A dream team: the Kavafian-Schub-Shifrin Trio

By Philippa Kiraly

Violinist Ani Kavafian, pianist Andre-Michel Schub and clarinetist David Shifrin had been friends and musicmakers together for years before they formed the Trio made up of their last names, and the communion betweeen them was clear Wednesday night at the University of Washington’s Meany Hall.

Opening the UW International Chamber Music Series there, they gave a splendidly-played, excellently-designed program for their not-so-usual combination of instruments of works by Mozart, Bartok, Stravinsky and William Bolcom.
From the first strains of Mozart’s Trio in E-Flat, the “Kegelstatt,” for viola, clarinet and piano, there was a notable equality of balance between the players. Being alto instruments, the clarinet and viola can easily be overwhelmed by a piano with the lid full up, but never did that happen. A warm tone with plenty of energy but without force pervaded this elegant performance in which Shifrin’s smooth almost buttery clarinet carried most of the top voice.

This was the only work from the classical era, and the musicians went straight to the 20th century for the remainder of the program. There was no jarring dissimilarity. All the modern works they played are melodic ones full of vitality.
Both the Mozart and Bartok’s “Contrasts” were written for specific clarinetists, the former for Anton Stadler, principal clarinet for the Vienna court orchestra at the very beginnings of that instrument’s history, and the Bartok for Benny Goodman and violinist Joseph Szigeti.

“Contrasts” is a delightful work in three movements, the first “Verbunkos” or “Recruiting Dance,” in which the instruments portray an army recruiter dancing to inveigle new recruits to join. There is a definite feel of the blues in the tempo and rhythm (a nod to Goodman’s jazz hat) but not at all in the harmonies. It was followed by “Piheno” (“Relaxation)” a Nocturne-like section where you could almost hear an owl hooting, and “Sebes” (“Fast Dance”) a jaunty whirlwind. Kavafian, playing violin here actually used two instruments, one tuned differently in order to create specific sounds the composer wanted, and Shifrin also used two clarinets, in B-Flat and A. The whole had energy and life, a performance and a work which engaged the listener.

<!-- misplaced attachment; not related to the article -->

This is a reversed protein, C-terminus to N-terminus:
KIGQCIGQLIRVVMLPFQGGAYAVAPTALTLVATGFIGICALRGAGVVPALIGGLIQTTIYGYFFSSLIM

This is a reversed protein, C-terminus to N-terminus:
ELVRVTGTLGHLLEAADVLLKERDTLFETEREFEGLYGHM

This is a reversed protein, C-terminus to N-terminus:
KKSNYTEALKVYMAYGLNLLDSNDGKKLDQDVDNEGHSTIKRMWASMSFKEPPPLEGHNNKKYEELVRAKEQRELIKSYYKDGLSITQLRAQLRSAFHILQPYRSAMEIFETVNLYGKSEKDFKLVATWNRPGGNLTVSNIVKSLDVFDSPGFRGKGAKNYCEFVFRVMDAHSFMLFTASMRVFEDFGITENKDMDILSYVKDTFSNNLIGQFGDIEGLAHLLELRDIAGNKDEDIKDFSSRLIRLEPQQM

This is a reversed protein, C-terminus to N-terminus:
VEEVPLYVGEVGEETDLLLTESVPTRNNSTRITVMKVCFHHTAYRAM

Originally for seven instruments, two dancers and a narrator, Stravinsky’s “The Soldier’s Tale” was reduced by the composer to a suite for just three instruments. As Shifrin said from the stage, the violin continues to be the Soldier, the clarinet takes on the parts of bassoon, trumpet and trombone as well as clarinet, while the piano has everything else, which essentially means piano and a raft of percussion instruments. It’s brilliant writing, and astonishingly, the work emerges sounding as full as though all seven instruments were there, with the same urgency and fullness. The Trio again gave an absorbing performance, with every detail clear and audible, the sense propulsive as though one couldn’t wait to hear the end of the story.

Finally, the Trio played an arangement by William Bolcom of rags composed by Scott Joplin, Joseph Lamb, James Scott and one of his own, “Graceful Ghosts.” Many in the audience will remember that the last time we heard “Graceful Ghosts,” it was at George Shangrow’s recent memorial service in its usual piano version.

It was just the right ending to this concert, where the playing was stellar thoughout, and the choices and order of the program were artfully planned. There is almost the same kind of elegance to ragtime as there is in Mozart, and it was perfect to have those two works as bookends to the much more quirky ideas of Bartok and Stravinsky.

This was the first of the UW Chamber Music Series, and it was surprising to see Meany Theater not full for this superb concert. If we as audience want to keep these cream-of-the crop of chamber musicians coming in this annual UW International Chamber Music series, we need to support it by attending concerts. Meany is acoustically a wonderful venue for chamber music in the city. So this is a plea to come to performances, lest we lose it.


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